Mainstreaming natural capital into decision-making

ID-10033243On the 31st October 2013, Gretchen Daily, Professor of Environmental Science, Stanford Woods, presented her experiences and research on how we can harmonise agriculture and biodiversity conservation through quantifying the value of ecosystem services and developing policy and finance mechanisms that enable the integration of human needs and environmental protection.

Undertaking the Humanitas Visiting Professorship in Sustainability Studies, the seminar was the first in a series of talks by Prof. Daily at the University of Cambridge.

Prof Daily began by showing a picture of a tea plantation in Uganda surrounded by cloud forest. Her work encompasses the ways in which we can value the natural habitats surrounding human-modified landscapes so that they can become part of decision-making processes. Achieving global food security while protecting natural systems is crucial both for human well-being and to help us avoid the catastrophic changes in the Earth’s systems that are predicted.

In a small-scale study in Costa Rica, Prof. Daily and colleagues investigated the value of biodiversity-driven benefits for coffee production to illuminate how important biodiversity is for agriculture. Coffee is competing with petroleum for the biggest export from developing countries. The forests surrounding the small-scale coffee plantations the team investigated were found to harbour some 700 bee species, 150 bird species and 70 bat species. The pollination boost these species provided was valued at $60,000 per year, 10% of the annual income from one farm while the pest control services were worth some $10,000 per year. Pest control services were particularly important in controlling a rapidly spreading pest of coffee, the coffee berry borer, which can wipe out up to 75% of yield and to which there are no pesticide or other chemical interventions available yet. To date there has been no awareness of these dimensions of the value of surrounding biodiversity and more needs to be done to quantify them at a scale relevant to human activities.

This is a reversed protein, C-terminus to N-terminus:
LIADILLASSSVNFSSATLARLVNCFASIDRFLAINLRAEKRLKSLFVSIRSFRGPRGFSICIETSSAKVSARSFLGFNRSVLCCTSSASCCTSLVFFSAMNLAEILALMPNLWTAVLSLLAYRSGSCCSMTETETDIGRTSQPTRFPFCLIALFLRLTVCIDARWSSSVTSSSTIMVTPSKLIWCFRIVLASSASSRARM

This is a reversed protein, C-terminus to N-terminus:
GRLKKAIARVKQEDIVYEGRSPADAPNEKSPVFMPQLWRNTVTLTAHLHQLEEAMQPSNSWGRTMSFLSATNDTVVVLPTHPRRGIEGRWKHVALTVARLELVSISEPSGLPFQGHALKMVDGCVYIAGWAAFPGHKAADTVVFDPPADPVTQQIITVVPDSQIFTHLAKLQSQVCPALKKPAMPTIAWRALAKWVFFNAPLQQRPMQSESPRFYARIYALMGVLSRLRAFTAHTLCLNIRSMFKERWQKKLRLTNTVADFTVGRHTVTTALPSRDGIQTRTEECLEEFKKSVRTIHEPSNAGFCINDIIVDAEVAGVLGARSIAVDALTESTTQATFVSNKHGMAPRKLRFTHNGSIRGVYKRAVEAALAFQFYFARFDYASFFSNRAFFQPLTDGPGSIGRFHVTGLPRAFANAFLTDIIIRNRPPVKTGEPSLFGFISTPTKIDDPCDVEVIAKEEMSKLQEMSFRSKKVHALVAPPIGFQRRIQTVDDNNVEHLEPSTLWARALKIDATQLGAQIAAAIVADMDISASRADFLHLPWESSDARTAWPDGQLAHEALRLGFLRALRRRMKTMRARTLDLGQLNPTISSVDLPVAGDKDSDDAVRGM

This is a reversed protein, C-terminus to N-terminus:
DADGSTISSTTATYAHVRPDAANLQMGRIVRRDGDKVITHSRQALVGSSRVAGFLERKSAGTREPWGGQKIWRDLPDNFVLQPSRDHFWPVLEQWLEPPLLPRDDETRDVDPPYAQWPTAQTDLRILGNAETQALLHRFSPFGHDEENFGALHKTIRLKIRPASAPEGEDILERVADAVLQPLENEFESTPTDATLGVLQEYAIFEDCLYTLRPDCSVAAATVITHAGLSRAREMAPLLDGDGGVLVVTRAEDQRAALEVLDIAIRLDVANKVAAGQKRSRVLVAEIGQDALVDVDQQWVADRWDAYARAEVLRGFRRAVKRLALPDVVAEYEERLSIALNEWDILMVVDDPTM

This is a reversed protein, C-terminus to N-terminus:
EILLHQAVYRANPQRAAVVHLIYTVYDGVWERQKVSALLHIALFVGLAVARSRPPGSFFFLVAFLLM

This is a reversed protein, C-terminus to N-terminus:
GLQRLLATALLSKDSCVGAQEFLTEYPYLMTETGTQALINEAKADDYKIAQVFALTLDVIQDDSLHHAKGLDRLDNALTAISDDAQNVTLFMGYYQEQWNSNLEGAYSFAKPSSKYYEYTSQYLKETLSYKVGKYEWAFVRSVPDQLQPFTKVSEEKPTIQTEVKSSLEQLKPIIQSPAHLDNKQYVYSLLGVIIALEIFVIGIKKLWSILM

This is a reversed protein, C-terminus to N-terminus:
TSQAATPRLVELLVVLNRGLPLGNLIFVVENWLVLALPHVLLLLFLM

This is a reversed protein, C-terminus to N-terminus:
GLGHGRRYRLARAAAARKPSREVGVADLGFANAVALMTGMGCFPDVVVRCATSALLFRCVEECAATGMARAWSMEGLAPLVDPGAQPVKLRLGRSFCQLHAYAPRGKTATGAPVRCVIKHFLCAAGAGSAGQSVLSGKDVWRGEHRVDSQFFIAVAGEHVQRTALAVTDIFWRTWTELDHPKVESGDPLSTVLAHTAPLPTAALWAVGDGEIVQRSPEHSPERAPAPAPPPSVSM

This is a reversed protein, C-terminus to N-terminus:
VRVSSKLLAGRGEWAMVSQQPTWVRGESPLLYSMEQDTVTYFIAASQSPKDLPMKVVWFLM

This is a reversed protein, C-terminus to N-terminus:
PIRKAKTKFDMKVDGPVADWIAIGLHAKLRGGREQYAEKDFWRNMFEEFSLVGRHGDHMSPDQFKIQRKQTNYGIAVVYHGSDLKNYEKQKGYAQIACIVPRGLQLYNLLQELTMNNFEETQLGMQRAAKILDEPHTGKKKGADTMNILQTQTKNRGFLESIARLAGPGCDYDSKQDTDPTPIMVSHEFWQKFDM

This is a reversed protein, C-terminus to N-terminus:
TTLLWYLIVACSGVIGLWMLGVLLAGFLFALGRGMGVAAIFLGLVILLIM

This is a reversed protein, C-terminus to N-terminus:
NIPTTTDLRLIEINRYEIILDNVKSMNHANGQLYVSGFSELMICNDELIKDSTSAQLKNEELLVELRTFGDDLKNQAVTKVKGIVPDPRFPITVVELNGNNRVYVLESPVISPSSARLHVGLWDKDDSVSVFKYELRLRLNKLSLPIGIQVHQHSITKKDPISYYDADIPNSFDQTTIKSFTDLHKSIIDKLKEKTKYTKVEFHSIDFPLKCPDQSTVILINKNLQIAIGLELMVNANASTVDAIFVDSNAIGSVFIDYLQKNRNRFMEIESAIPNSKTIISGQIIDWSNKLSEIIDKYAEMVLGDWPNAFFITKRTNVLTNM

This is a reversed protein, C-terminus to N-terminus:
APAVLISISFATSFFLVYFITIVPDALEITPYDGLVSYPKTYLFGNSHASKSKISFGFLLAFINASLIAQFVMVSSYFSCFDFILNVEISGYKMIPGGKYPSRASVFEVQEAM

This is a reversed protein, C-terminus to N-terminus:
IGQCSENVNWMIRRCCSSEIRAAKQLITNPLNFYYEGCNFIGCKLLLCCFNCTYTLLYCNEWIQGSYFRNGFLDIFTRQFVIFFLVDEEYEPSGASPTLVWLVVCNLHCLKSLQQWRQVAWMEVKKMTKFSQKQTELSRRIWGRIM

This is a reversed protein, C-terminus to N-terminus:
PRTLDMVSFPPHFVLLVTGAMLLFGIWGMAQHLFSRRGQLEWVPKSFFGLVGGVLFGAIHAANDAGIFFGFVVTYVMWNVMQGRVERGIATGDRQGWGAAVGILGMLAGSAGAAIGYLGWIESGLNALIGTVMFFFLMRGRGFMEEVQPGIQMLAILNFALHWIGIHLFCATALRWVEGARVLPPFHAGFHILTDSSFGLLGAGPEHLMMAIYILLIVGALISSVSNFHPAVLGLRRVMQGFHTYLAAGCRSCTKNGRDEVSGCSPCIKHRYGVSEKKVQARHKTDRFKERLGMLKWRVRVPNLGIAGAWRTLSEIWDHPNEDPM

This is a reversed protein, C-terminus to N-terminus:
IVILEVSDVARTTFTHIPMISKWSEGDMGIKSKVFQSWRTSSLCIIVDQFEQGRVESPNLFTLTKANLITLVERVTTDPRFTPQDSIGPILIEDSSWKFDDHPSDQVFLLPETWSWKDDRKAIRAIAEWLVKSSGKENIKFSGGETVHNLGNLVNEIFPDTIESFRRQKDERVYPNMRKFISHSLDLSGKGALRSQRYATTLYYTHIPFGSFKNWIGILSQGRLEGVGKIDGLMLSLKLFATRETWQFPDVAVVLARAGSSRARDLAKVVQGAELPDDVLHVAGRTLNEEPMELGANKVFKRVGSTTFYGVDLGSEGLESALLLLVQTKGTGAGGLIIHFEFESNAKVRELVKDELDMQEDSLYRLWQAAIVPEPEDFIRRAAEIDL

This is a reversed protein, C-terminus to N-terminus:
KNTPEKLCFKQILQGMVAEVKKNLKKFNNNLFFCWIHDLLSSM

Prof. Daily also introduced The Natural Capital Project, a partnership between Stanford University, the University of Minnesota, WWF and the Nature Conservancy along with other partners, that aims to integrate current knowledge on the value and location of ecosystem services into a useable platform. The programme, Integrated Valuation of Ecosystem Services and Trade-Offs (InVEST) is a downloadable software that allows users to identify where ecosystem services are co-located and to see how these services would change under different scenarios of governance, climate or demography. For example, how would the restoration of habitats affect water supply, erosion control, agricultural production etc. This then allows users to quantify the options, including cost, and determine trade-offs in terms of outputs of levels of demanded and supplied ecosystem services.